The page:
Thursday, 1 March 2018

Monkey See

Monkey See, monkey do,
holy monkeys throwing poo.
Ignore them or abhor them,
they know well what they do.
They're impossible to civilise,
though they dwell in marble rooms,
with no connections to real life
but plenty to baboons.
They don't pretend to make good sense
They hide behind things creedal,
and you know their own tale of wealth
and a camel and a needle.
Monkey See, monkey do,
holy monkeys throwing poo.

(Explanation: This is my reaction to our former President, Mary McAleese, being barred from speaking at a conference at The Vatican.)

Thursday, 1 February 2018

Still Life

February changes everything,
the old routine makes way,
the sounds of Thursdays no more sing
the end of our busiest day.
Our Tuesday afternoons repaid,
though I still don't have the time.
I have always hated Tuesdays
and been often justified.
I watch a glassy night sky,
crissed and crossed with streams,
growing white and fading light,
it's like a string-art piece
worked through nails on a board.

I think of Rita Rembrandt
and how she was so calm and quiet,
I remember her quoting Ingres,
"draw lines, young man, draw lines"
to Delacroix, a man after our own hearts.
She worked in ramshackle rooms,
few of the buildings were not falling apart
(Sr. Martin's foot had once gone through
the ceiling of the class below).

Spring is up and I'm still in bed,
my thoughts are back in 1994,
I can see my life-drawing sketch,
double-checking the head-to-body ratios,
though it is too late to change anything.

(Explanation: I was lying on my bed one evening and saw a number of plane streams in the sky, it was absolutely beautiful.
My Leaving Cert. art teacher was Rita O'Connell. Obviously, we called her Miss O'Connell to her face, but we called her Rita Rembrandt behind her back, not a bad nickname at all if you knew what we called other teachers. What a lady! I don't know how she put up with us.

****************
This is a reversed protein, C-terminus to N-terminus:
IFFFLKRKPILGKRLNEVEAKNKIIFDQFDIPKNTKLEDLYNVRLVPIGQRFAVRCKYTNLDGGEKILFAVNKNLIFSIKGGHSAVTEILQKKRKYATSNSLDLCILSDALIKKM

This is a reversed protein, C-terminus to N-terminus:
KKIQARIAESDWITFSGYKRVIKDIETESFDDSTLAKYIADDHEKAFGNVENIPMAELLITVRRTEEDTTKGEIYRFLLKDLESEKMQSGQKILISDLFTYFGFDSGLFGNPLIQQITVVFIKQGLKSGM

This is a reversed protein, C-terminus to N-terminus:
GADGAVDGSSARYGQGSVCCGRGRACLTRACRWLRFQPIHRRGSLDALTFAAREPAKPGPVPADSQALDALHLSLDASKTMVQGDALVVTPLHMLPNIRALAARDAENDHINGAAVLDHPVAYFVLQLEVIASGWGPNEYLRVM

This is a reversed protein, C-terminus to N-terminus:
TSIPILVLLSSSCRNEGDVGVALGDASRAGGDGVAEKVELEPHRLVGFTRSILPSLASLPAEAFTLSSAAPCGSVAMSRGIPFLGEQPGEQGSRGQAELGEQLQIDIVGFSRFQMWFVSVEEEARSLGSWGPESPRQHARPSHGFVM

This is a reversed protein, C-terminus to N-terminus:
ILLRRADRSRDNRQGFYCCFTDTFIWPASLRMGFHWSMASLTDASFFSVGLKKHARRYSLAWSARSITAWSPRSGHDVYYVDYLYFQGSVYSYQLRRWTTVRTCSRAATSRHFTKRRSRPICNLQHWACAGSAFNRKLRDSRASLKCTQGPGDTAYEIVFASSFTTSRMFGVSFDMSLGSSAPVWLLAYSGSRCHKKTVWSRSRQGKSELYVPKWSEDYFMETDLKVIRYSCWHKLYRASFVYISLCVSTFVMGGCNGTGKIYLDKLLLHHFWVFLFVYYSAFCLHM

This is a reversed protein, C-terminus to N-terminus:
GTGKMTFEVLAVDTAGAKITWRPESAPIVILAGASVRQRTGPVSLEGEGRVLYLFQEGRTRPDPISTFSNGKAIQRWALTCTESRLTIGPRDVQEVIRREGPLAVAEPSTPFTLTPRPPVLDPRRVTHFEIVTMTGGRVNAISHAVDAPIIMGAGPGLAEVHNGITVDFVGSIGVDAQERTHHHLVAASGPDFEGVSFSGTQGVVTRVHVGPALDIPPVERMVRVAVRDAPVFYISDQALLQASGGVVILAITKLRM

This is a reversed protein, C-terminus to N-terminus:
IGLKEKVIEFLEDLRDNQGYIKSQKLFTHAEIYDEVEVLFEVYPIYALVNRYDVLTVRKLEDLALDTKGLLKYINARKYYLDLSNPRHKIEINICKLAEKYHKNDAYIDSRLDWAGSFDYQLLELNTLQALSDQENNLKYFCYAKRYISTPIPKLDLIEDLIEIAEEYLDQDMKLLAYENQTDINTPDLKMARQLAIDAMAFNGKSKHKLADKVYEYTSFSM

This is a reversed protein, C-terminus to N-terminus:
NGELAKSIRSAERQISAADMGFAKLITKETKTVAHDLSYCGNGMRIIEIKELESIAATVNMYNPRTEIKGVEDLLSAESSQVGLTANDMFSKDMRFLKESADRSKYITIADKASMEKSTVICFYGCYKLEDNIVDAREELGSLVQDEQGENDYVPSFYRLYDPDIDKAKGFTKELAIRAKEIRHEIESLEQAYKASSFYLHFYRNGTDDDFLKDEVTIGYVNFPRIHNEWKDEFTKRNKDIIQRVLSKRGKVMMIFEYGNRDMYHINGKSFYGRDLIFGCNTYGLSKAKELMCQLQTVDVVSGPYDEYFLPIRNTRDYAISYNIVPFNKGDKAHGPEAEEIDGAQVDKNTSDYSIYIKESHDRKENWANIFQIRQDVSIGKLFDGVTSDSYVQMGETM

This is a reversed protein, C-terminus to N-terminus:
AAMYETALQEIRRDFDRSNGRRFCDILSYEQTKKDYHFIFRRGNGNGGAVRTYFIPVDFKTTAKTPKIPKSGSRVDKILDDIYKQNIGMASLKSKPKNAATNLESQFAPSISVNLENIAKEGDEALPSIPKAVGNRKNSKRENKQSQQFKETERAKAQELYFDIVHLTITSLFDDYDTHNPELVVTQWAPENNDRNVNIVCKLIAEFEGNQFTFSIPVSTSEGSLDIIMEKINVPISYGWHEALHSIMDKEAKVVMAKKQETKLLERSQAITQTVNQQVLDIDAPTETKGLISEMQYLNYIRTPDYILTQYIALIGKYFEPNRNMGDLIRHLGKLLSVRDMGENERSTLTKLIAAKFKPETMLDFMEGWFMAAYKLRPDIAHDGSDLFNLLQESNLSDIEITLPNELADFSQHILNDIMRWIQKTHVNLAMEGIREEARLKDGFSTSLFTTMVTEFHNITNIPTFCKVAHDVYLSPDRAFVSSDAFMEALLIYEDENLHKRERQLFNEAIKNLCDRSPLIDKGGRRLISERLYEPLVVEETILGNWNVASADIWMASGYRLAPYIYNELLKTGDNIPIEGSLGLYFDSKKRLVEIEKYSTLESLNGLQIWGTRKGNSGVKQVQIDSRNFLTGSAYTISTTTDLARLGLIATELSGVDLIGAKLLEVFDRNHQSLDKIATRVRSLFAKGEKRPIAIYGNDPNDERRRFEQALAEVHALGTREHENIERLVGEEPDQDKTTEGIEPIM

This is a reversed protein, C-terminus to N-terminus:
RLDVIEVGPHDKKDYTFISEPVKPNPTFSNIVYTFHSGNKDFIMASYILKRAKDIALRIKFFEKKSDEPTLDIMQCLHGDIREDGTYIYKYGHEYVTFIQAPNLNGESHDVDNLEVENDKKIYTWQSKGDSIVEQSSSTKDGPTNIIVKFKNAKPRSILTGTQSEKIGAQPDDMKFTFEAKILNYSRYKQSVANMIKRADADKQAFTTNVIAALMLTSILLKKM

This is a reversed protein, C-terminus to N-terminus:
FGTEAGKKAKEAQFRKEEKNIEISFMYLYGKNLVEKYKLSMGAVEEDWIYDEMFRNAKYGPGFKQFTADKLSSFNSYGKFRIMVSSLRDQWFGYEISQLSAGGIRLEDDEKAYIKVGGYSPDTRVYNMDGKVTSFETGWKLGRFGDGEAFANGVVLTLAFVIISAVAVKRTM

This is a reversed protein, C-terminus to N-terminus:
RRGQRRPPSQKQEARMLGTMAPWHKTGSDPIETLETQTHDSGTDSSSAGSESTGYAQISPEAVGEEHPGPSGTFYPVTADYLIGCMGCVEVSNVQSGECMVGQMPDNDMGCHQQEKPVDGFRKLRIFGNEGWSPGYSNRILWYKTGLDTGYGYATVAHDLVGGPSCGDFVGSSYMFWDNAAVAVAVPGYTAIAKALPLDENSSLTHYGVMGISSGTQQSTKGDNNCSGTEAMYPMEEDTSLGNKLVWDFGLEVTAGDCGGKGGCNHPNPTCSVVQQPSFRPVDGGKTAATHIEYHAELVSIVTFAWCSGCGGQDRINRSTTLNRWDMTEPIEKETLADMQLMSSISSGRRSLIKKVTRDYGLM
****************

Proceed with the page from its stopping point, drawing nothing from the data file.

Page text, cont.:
I have been waiting for 2018 to properly start at our house, we did two rounds with the 'flu, one person at a time out of me and my two daughters. My husband got away with it, not one sniffle. So, good riddance January and please let us be back to normal from today.)

Monday, 1 January 2018

Just A Game

It all begins with a connection,
and cannot be completed without same,
it may be that you do it in small sections
or you may see only the endgame.
You may suffer the severest  of frustrations
when someone else sees how it all should fit,
indeed, you might reach a point of desperation
as others finish while you're stuck on the same bit.
Sometimes you'll be sure you know the answer
until you make your move to bind the parts,
and then the join requires a strike by hammer,
but you know you cannot force a work of art.
The last piece of the puzzle can seem obvious
until you place it and you need a different aim,
the picture you want cannot exist without the edges
and you can break it if you want a change.
You can consider every option, every angle,
you can look and look until it's ineffective,
but, mostly, the best view is not a gamble,
a simple standing back brings new perspective.
It's just a game of interlocking plots,
a pile of  jumble seeking to be shaped,
it's mixed up and quite safe within its box,
but working on it will enhance your days.

Friday, 1 December 2017

Secret Weapons

We TDs on mission afar to a North behind barbed wire,
bearing gifts we follow the star or maybe it's missile fire.
We're bringing cheer across the miles, our group of wee folk three,
decked out in our very own green style, britches patched at knee.
Tin whistles in our holsters, bodhráns on our backs,
the disdain of Irish voters as our personal soundtrack.
Diddley-idles learned by heart, we've prepared a little medley,
worldy wisdom for to impart, we've the cúpla focal ready.

We're boldly travelling back in time, to the year one-zero-six,
to seek a godman born on high, as mad as it gets in politics .
We're bringing four leaf clover to the head honcho of the lads.
he'll surely be won over by the successes that we've had:
We'll regale him plainly and he'll be beguiled, we feel,